Pardon Me, Is That a Parasitoid on Your Pupa?

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It’s pollen season, and that means everything outside has a lemon-lime colored coating and you may be sneezing more than usual. It also means butterflies and other pollinators are busy doing their thing.

 

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On Earth Day at the Science Mill we will be talking about butterflies and the role they play in ecological health. We recently talked with a friend of the Science Mill, Dr. Carl Stenoien, who is a post-doctoral associate with the Department of Entomology at the University of Minnesota, where they have a Monarch Lab dedicated to better understanding the biology and natural history of monarchs. 

Dr. Stenoien’s specific focus is not on monarchs themselves, but on parasitoid wasps that attack monarch butterflies. You’re not alone if you’re thinking, “Para-what now?” 

Parasitoids, like parasites, need a host to survive. Unlike parasites that invade a host without killing it, parasitoids are lethal - and plentiful.

“There are way more species of parasitoid wasps than all of the mammals, fishes, birds, reptiles and amphibians combined,” said Dr. Stenoien.

During his graduate work, Dr. Stenoien studied a parasitoid called Pteromalus cassotis. Not a lot is known about these tiny wasps, but scientists like Dr. Stenoien are starting to discover just why parasitoids are so important on an ecological level.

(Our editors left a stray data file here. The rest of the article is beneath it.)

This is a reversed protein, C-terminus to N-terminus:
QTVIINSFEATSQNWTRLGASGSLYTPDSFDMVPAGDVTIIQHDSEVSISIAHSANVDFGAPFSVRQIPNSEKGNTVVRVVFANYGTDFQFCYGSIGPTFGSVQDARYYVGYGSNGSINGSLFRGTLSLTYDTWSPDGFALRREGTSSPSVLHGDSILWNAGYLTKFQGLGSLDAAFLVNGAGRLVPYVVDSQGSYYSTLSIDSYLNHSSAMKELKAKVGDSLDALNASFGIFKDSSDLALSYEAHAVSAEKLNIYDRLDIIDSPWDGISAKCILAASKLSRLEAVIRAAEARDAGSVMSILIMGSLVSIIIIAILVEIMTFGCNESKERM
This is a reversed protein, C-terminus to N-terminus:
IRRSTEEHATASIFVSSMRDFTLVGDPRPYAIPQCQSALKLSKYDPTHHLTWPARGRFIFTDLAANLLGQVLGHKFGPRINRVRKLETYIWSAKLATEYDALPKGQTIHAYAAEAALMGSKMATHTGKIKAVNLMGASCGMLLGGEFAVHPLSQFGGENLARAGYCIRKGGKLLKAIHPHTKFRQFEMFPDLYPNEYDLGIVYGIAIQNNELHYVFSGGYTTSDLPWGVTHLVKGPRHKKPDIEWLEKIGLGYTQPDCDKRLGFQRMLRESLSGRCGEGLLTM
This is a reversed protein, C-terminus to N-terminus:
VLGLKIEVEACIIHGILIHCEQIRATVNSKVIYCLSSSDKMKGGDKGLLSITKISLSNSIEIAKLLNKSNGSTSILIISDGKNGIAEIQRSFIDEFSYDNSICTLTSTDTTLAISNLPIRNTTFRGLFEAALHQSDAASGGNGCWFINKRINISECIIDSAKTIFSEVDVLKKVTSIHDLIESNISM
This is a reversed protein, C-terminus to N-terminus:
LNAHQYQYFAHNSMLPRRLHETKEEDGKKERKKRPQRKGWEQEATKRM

This species seems to be a specialist on milkweed butterflies, like monarchs, queens and soldiers, and is known to attack monarchs across much of the US, including Texas
Dr. Stenoien

Scientists studying the monarch population consider parasitoids just one piece of the puzzle.

We don’t know how much it contributes to population declines, but it is probably a smaller factor than any of the following: breeding habitat loss, overwintering habitat loss, climate change, and insecticide use
Dr. Stenoien

He went on to explain that we might look at butterflies and moths very differently if it weren’t for parasitoids and other predators.

“Pretty much every species of insect is attacked by at least one or a few species of parasitic flies or wasps,” said Dr. Stenoien. “Butterflies and moths are wonderful, beautiful, and fascinating animals, but part of what makes them special to us is that most are not overpopulated pests. This is partially due to the control exerted by their natural enemies, including parasitoids.”

Visit Dr. Stenoien’s YouTube channel for videos of parasitoid wasps, or watch this webinar for a more detailed discussion.

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Get to know Dr. Stenoien a little better! Read profiles from his graduate student days here and here. Dr. Stenoien is now a post doctoral researcher, and is still working on parasitoids, though not currently with butterflies. Instead, he’s working on a couple of species that may attack an agricultural pest, the soybean aphid.

 

Looking to learn more about monarch butterflies or start a classroom garden? Visit the University of Minnesota’s Monarch Lab for K-12 curriculum ideas.